The Hidden Abbey Project By Philippa Langley
In the autumn of 2013 as I travelled the country to tell the story of the discovery of the grave of King Richard III in a council car park in Leicester, the interest in my 7.5 year research project was overwhelming. The Looking For Richard Project had captured the public’s imagination and succeeded in bringing a niche historical figure and period of history to the attention of a global audience. The project had also succeeded in removing many of the myths surrounding this medieval king, not least the well-established story of his remains being thrown into the River Soar.
As my lecture tour took me through the Thames valley, many people from Reading approached me to see if I could help. Their town had a story to tell and an unfinished history. Residents of this often overlooked commercial hub wanted to tell its historical story.
I had first visited Reading in 2005 when a friend had moved to nearby Oxfordshire and suggested a trip to the retail hub. With my expectations for a pretty ordinary shopping trip, my girlfriend, however, knew exactly what she was doing. Knowing my passion for history, heritage and story, we got off the train in Reading, walked into the town, and turned a corner. I saw the Abbey Quarter and its gardens for the very first time. They took my breath away. As we walked its ancient ruins, touched its standing stones and delved into its past, visiting the gardens and the beautiful (Pugin) St James’ Church, we spent the entire day exploring its story. With all my preconceptions about Reading – the commercial hub - now firmly set aside I left with an overwhelming sense that it was an historic town that held a hidden gem in its abbey, and the story of a forgotten king in the abbey’s founder, Henry I.
Sadly, a few years later, the ruins of Reading Abbey were closed as the state of deterioration had made them too unsafe for visitors. That, it seemed, was that but as Reading Borough Council now fought to secure a grant from the Heritage Lottery Fund to restore and re-open the ruins, and with this persuasive request from the residents of Reading, I now needed to know; was its story really worth the telling?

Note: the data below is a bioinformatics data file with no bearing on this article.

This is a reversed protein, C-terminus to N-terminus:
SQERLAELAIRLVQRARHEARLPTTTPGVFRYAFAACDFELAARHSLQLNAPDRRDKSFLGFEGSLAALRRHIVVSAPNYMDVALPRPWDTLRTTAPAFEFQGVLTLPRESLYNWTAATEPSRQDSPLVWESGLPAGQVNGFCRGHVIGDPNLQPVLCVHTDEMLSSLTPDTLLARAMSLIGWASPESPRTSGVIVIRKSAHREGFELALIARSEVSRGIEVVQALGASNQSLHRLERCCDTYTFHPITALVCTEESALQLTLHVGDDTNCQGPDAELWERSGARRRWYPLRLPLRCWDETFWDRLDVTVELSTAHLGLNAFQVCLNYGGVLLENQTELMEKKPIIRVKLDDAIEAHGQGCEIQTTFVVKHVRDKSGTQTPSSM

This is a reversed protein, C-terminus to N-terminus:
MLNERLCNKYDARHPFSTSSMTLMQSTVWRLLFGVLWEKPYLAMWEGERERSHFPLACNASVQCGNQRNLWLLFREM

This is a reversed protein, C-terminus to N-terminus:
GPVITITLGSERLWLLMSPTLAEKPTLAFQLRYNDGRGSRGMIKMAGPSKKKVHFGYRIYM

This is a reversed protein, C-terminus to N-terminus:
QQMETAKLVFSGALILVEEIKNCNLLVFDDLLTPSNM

Unlike Leicester where King Richard had been buried in a small friary church of little note, here Henry I had been laid to rest with all pomp and ceremony in the magnificent abbey he had founded as a royal mausoleum and palace. Consecrated in 1164 by Thomas Beckett, the abbey quickly established itself as a leading place of Pilgrimage and a religious powerhouse, making Reading one of medieval England’s most important towns. Reputedly of a basilica style construction almost the size of (medieval) St Paul’s, the abbey would become one of the richest in England. Research now suggested that beneath the ground lay the remnants of this Cluniac Norman Abbey and royal palace which, unlike other great abbeys and cathedrals, had not been significantly added to, with the only known addition being that of a Lady Chapel in 1314. Could a research project bring this important, and potentially unique, Romanesque structure back to life, and what stories could it then tell us about its construction, architecture and royal founder, King Henry I of England (c. 1068-1135) who was buried in its midst?
And what of Henry himself, did he also have a story to tell? Henry I is our forgotten king, his thirty-five-year reign falling between that of his famous father, William the Bastard (Conqueror), and the period of unrivalled bloodletting known as The Anarchy in the time of his daughter, Matilda. Henry’s story, however, is yet to be told. A controversial monarch, his narrative has many similarities to that of Richard III, being a youngest son who rose to become king and who lost his queen, and son and heir in tragic circumstances, throwing the country into a succession crisis. However, despite having bastard sons a plenty, in an unprecedented move, Henry named his daughter Matilda his heir in apparent recognition of her status and equality. Known variously as Henry Beauclerc and the Lion of Justice, in these vicious times Henry could be a harsh ruler but he also formalised our legal system, introduced the modern Royal Exchequer and supported the first-ever royal meritocracy in the rise of talented low-born individuals through his appointments of courtly administrators. At the age of sixty seven he died in France after reportedly eating a surfeit of lampreys and was the first monarch to be embalmed so that his body could be transported back to Reading for burial, sewn into a bull’s hide. Burial in his abbey at Reading had been the king’s wish. He was also the only King of England known to have killed someone when dead. Intrigued by his story? Yes, I was too.
It seemed to me that the people were right; Reading did indeed have a fascinating and unique story to tell. Leaving my autumn 2013 lecture tour, I headed back to Reading to see for myself the closed ruins of the once great abbey.